Managed HCI platforms on public cloud provide a migration path from on premises to the public cloud without needing immediate refactoring of applications.
Backup and DR
The VM-centered management of HCI often includes VM-centered replication within an HCI cluster or from one HCI cluster to another. Replication within a cluster is commonly used for backup and data protection, often with storage efficiency features such as deduplication and compression.
Replication to another cluster, preferably in another physical location, is excellent for DR. Some HCI platforms even include automation for the DR failover, while others use hypervisor failover products.
Logging and analytics
One of the early criticisms of HCI was that CPU, RAM and storage all scaled together, so a workload that required a disproportionate amount of one resource would demand the unnecessary purchase of the other resources. To accommodate storage-centered applications such as log aggregation and analytics, most HCI vendors have storage-dense nodes either to simply expand storage capacity without compute or to provide clusters with a higher ratio of storage to compute.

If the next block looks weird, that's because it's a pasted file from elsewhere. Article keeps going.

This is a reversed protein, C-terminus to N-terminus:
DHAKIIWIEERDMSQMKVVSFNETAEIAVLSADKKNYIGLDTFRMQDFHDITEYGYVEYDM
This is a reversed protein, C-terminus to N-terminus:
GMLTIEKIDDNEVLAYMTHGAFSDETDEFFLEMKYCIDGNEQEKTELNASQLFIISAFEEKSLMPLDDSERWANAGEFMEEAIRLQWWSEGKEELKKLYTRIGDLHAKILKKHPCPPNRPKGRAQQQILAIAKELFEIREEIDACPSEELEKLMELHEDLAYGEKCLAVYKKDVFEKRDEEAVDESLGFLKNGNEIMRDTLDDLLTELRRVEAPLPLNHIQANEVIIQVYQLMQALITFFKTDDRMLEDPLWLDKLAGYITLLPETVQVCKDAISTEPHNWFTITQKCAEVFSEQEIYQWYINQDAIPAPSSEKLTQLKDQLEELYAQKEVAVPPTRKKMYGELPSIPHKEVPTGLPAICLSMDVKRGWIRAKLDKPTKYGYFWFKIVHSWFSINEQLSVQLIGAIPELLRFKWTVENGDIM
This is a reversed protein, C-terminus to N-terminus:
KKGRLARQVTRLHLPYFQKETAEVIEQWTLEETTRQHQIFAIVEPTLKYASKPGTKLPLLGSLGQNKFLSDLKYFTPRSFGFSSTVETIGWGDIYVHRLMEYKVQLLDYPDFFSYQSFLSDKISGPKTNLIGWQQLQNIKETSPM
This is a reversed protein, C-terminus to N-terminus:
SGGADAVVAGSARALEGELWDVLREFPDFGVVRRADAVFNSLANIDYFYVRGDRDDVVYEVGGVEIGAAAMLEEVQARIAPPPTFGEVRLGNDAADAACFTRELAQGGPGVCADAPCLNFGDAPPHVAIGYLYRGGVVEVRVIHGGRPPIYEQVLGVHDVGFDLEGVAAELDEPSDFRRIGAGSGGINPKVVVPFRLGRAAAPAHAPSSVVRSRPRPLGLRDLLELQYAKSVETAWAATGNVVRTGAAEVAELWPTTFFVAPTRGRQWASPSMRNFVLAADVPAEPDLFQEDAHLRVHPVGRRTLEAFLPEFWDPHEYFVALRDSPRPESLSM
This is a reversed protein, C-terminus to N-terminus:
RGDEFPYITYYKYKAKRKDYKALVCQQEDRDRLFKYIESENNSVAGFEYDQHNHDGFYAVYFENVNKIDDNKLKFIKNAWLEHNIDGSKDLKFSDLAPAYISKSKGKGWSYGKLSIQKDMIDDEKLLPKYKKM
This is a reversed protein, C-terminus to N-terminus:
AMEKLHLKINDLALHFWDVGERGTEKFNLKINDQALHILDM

The distributed storage architecture in HCI is particularly well suited to read-heavy workloads such as analytics or the sequential write behavior of logging applications. For applications that will progressively ingest data, requiring more capacity over time, the scale-out-as-you-grow nature of HCI will allow you to pay as you grow and, thus, a better TCO than buying five years' worth of storage capacity upfront.
There might not be one HCI to rule all enterprise virtualization, but there are many hyper-converged infrastructure use cases. If you have a scale-out workload or don't want to think about managing anything but your VMs, then HCI might be for you.